Following Atticus: Forty-Eight High Peaks, One Little Dog, and an Extraordinary Friendship by Tom Ryan is published by William Morrow. It tells the story of my adventures with Atticus M. Finch, a little dog of some distinction. You can also find our column in the NorthCountry News.

Monday, September 15, 2008

This Past Winter's Tragedy On Franconia Ridge Relived By The Lone Survivor

For those of you who followed our winter adventure, you know the measures I went to to keep my little hiking partner safe. And by keeping Atticus safe, I also kept myself safe. There were certain days we just wouldn't hike, or at least not go above treeline. On February 10th, two men either ignored the well-reported forecast or were ignorant to it. The result? One of them died - frozen solid on top of Franconia Ridge near Little Haystack. It's a place we hiked over twice this winter, both times on warmer days with no wind. The hiker who survived lost various body parts and in this weekend's Nashua Telegraph he told his story. The full article can be accessed by clicking here. But I warn you, it's a horrific story. I'm including a snippet below:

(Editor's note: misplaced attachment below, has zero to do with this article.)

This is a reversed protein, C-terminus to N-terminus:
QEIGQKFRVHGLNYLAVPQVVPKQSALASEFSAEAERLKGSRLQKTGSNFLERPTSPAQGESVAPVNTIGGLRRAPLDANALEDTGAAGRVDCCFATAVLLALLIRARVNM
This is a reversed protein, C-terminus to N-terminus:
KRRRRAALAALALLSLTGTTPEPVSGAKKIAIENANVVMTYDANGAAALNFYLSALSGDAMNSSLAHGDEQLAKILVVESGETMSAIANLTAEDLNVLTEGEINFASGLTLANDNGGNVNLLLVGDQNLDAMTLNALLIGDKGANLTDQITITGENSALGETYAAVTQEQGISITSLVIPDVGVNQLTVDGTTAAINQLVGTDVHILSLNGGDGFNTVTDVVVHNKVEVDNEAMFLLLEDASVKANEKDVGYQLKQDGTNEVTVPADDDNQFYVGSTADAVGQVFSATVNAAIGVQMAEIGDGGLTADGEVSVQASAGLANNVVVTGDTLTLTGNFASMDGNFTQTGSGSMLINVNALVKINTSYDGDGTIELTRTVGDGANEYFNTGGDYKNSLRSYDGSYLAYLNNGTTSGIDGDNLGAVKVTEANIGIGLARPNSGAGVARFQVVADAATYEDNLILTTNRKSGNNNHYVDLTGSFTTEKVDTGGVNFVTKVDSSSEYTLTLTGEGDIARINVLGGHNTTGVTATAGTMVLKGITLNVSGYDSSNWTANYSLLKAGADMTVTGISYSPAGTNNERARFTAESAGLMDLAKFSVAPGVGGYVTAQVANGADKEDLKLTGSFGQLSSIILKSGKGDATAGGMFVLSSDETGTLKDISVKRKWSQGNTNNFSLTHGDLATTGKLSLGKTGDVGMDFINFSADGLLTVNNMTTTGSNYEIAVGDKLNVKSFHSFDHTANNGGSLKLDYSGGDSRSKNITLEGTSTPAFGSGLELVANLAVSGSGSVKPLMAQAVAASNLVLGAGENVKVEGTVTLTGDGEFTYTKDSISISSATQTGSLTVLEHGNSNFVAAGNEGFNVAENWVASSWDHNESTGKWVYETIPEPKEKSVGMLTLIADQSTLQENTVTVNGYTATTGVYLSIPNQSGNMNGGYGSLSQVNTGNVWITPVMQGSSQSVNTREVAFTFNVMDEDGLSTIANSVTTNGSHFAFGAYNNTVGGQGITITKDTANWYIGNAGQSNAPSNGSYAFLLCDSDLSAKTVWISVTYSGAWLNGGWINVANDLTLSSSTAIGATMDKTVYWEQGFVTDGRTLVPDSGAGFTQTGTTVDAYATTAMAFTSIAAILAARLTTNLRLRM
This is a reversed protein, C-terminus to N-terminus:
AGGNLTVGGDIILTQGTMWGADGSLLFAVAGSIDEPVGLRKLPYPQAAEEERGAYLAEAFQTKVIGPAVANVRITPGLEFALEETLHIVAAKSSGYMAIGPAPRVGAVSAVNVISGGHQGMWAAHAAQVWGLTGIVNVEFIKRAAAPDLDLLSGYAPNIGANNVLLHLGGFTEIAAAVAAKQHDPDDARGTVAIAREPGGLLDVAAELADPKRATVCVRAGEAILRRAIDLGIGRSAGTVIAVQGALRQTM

About halfway between to Little Haystack Mountain, Fredrickson's eyes had closed up from frostbite. Osborne then took the lead, with Fredrickson's hand on his houlder. They stumbled along, falling a couple of times from the wind, blinding snow and exhaustion. Fredrickson started to fall behind by the time they had reached Little Haystack Mountain. "At one point, I looked back, and he was curled up in a fetal position on his right side. I walked back to him." Osborne told him, "Fred, you got to get up. You got to get up." He had lost his gloves again. His hands were indescribable, his fingers curled grotesquely." He kind of rolled over and said, 'Oh my God, they're going to take my hands.' I said, 'Fred, you've got to get up now. We're almost to tree line. Once we get down below tree line we'll warm up and everything will be OK.' " He just wouldn't move. He became unresponsive. Looking back, it was pretty clear that full hypothermia had set in for both of us." Hard as it was to leave his friend, Osborne knew he had to keep going." As I walked away, I had this conscious thought, 'I'm 36 years old, and this is how I die.' Strangely enough, I was at peace with myself." He made his peace with the people he knew. In his mind, he expressed his regrets for the mistakes he made in life, and for the mistakes he made on this hike." My last thought from there was looking back over my shoulder and seeing Fred and being sad about that." Osborne climbed onto the top of a ledge. "From there, I don't remember anything until I woke up in the hospital."

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